One of the first and most difficult steps in a science is to conceive clearly the nature of the **magnitudes** about which we are arguing.

— Chapter III, Theory of Utility, p. 78

The relationship of point to line bothered the Greeks and led Aristotle to separate the two. Though he admits points are on lines, he says that a line is not made up of points and that the continuous cannot be made up of the discrete. This distinction contributed also to the presumed need for separating number from geometry, since to the Greeks numbers were discrete and geometry dealt with continuous **magnitudes**.

— Morris Kline,

Those skilled in mathematical analysis know that its object is not simply to calculate numbers, but that it is also employed to find the relations between **magnitudes** which cannot be expressed in numbers and between functions whose law is not capable of algebraic expression.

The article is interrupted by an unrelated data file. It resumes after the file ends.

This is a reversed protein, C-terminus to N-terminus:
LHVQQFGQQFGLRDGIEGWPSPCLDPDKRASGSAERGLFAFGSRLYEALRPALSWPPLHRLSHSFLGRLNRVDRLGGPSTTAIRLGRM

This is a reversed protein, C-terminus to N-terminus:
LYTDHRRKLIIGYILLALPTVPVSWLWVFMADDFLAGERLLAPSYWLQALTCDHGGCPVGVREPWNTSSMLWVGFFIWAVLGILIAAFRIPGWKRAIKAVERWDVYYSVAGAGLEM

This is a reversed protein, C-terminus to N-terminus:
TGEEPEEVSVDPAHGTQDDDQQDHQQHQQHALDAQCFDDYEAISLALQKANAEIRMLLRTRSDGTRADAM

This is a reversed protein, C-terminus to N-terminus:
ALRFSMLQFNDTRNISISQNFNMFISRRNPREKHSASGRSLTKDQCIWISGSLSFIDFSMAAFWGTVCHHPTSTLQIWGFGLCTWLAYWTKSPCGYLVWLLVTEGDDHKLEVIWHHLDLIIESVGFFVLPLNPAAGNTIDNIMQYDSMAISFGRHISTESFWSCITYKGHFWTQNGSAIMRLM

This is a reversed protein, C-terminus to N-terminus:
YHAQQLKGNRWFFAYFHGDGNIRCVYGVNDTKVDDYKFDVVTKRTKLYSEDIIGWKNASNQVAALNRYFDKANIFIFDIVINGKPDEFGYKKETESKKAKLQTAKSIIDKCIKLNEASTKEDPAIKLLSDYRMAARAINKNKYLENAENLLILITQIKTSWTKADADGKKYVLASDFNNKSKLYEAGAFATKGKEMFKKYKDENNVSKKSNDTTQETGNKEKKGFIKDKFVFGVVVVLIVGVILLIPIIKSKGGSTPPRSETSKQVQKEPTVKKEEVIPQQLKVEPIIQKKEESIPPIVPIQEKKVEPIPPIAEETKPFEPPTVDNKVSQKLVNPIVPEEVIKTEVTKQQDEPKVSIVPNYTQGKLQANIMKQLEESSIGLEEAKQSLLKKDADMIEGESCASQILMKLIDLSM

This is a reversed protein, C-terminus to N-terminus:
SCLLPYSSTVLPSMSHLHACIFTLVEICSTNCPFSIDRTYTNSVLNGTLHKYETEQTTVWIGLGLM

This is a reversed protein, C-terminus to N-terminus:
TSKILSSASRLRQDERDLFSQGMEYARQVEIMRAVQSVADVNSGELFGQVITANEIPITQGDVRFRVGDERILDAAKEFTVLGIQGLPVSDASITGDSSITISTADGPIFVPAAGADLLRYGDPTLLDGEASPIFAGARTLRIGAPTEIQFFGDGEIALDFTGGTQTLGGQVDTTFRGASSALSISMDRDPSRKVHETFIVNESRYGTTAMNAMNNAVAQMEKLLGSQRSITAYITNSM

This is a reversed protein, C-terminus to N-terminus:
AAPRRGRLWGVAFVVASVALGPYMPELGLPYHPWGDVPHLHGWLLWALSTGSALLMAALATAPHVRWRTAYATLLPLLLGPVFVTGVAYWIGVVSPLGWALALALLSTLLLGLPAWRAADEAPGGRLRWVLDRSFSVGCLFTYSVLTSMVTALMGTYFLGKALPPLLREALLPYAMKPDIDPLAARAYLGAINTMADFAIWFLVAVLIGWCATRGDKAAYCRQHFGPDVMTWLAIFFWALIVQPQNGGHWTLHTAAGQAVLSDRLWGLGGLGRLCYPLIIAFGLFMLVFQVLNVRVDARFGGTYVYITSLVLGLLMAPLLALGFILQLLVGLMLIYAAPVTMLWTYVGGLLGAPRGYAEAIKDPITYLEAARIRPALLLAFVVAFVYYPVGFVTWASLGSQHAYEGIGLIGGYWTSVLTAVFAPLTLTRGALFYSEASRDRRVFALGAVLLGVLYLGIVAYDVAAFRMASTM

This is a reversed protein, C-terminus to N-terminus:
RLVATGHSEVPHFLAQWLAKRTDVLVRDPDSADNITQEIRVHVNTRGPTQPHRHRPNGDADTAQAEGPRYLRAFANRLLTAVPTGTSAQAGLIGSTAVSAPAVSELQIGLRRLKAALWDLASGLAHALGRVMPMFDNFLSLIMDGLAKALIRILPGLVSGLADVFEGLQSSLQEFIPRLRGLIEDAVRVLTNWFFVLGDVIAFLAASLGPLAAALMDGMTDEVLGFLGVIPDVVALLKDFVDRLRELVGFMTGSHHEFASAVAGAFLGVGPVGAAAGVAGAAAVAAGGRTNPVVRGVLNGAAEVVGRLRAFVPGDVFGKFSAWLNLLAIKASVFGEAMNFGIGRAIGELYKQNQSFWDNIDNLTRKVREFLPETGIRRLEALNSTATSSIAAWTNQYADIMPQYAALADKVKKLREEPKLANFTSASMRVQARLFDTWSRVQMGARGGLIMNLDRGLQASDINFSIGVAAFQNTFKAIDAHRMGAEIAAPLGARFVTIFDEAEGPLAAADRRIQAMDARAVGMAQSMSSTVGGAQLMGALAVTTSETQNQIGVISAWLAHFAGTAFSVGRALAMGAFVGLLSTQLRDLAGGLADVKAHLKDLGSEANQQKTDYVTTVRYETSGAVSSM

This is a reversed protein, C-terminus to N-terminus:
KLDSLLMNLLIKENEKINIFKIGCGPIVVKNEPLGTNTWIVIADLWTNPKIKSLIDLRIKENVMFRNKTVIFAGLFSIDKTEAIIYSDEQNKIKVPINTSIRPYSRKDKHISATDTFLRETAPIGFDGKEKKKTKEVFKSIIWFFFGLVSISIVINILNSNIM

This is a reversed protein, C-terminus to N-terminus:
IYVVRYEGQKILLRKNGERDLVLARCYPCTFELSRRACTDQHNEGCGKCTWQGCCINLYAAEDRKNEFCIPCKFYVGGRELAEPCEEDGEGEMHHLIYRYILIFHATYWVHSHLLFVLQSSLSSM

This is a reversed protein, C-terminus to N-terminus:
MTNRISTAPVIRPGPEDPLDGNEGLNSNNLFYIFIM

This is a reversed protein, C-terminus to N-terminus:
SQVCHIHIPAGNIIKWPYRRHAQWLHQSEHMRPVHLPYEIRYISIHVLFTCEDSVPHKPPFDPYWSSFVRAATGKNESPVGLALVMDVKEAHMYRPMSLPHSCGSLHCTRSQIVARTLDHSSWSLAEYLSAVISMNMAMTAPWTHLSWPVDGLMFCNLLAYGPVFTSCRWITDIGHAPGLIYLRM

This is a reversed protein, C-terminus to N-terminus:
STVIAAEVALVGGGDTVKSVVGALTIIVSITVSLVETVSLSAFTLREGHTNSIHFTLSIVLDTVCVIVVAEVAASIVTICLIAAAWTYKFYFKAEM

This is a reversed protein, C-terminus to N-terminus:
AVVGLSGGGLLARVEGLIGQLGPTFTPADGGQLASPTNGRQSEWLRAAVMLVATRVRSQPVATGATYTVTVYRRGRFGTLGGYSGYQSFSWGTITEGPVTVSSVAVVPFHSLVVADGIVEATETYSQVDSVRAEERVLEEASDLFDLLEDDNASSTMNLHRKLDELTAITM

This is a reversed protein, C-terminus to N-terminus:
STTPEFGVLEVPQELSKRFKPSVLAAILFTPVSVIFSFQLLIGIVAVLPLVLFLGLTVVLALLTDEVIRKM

— Antoine Augustin Cournot.

[P]hysical quantities ... suffice to determine the rate of profit (and the associated prices of production) […] [I]t follows that value **magnitudes** are, at best, redundant in the determination of the rate of profit (and prices of production). […] Marx’s value reasoning––hardly a peripheral aspect of his work––must therefore be abandoned, in the interest of developing a coherent materialist theory of capitalism.

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